Advocating for Social and Environmental Justice in Stanislaus County
VIP was proud to participate in this year’s Central Valley Air Quality Coalition (CVAQ) Clear Air Action Day in Sacramento advocating for policies that clean our air and improve the health of our community’s most vulnerable citizens!
Source: CVAQ, Clean Air Action Day 2015
From ccejn.wordpress.com: On Tuesday, August 18, 2015, the Central Valley Air Quality Coalition (CVAQ) celebrated its 12th Annual Clean Air Action Day in Sacramento by organizing over 70 Valley advocates and residents representing all eight Valley counties and more than 20 organizations to meet with over 60 legislator offices in Sacramento. The Coalition’s annual event is aimed at educating legislators on the burden of air pollution in the Valley and asking for their support on clean air policies. The day was filled with clean air policy training and networking opportunities allowing residents to connect with field experts and like-minded advocates. The Day began with a jammed pack bus carrying excited residents who heard from community leaders about the importance of their voice and how to advocate for cleaner air for the San Joaquin Valley. Once in Sacramento attendees heard from technical experts on each of the bills and were broken out into teams to help prepare them for an afternoon of meetings with the legislators. To motivate the group before meeting with legislators, the group heard from Martha Guzman-Aceves, Deputy Legislative Affairs Secretary who spoke about Governor Brown’s dedication to clean air, future policy setting and the importance of Valley residents connecting with their legislators.
CVAQ educated participants and legislators on key bills and issues, including:
● SB 32 (Pavley) – California Global Warming Solutions Act
● SB 350 (De Leon) – Clean Energy and Pollution Reduction Act of 2015
● AB 156 (Perea) – Greenhouse Gas Reduction Fund Technical Assistance Program
● AB 1071 (Atkins, Garcia) – Supplemental Environmental Projects and opposed AB 590 (Dahle, Salas) – Greenhouse Gas Reduction Funds for Biomass
For many Valley residents this was the first time meeting with a legislator. Nonetheless, residents were eager to share personal stories related to the legislation being discussed. For example, many participants felt strongly about opposing AB 590 because of its direct impact to disadvantaged communities that are already overburdened with pollution. Participants shared stories of the impacts of agricultural burning or biomass facilities in their communities. They urged legislators to protect them by opposing this bill, which would create more pollution and divert much needed funding to true clean air programs and instead invest cleaner alternative technology.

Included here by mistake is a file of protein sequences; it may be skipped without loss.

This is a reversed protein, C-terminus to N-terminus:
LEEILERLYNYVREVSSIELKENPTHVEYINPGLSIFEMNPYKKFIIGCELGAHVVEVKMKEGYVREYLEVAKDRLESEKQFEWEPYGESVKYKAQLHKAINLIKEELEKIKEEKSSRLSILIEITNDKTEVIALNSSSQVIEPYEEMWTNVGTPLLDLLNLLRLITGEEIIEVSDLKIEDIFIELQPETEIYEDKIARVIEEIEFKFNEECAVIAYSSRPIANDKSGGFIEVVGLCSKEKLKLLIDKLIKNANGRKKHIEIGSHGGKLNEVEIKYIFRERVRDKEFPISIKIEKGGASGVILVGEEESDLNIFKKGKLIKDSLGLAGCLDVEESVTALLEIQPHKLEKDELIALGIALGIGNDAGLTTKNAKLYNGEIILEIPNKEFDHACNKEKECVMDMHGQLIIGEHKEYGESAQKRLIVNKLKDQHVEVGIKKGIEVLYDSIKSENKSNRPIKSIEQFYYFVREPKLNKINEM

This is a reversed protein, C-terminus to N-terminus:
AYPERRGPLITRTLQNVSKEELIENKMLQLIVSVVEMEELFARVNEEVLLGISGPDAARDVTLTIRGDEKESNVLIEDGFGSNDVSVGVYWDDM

The presence of Valley residents opposing legislation authored by their own representatives, such as in the case of AB 590, sent a strong message to the capitol. Almost every year, CVAQ opposes legislation from a Valley representative. It’s clear that many of the problems the Valley faces are a result of poor representation at the state level and lack of understanding of the environmental justice issues Valley residents face. Valley residents opposed this bill because it would subsidize biomass plants that result in increased pollution and would disproportionately impact low-income communities of color. However, advocates supported one of his other bills, AB 1420. Likewise, Henry Perea’s bill AB 156 was highly supported but his leadership on SB 350 lacked significantly and he ultimately led an amendment that weakened the rule altogether which was highly disappointing for the San Joaquin Valley as a whole.
Throughout the course of the day countless personal stories from residents of all different races, social status, ages and communities were shared; it displayed the strength and diversity of our Valley and our coalition. About half of the participants were Spanish-speaking residents, which is truly representative of the San Joaquin Valley. Many participants shared they felt empowered and suggested having more of these types of events because of the numerous environmental issues facing their communities and the lack of opportunity to speak with their representatives about the needs of the Central Valley. This year marked the 12th successful event and although the day was long and everyone was tired in the end, everyone enthusiastically inquired about next steps and asked to be invited to next year’s event.
CVAQ Campaign Coordinator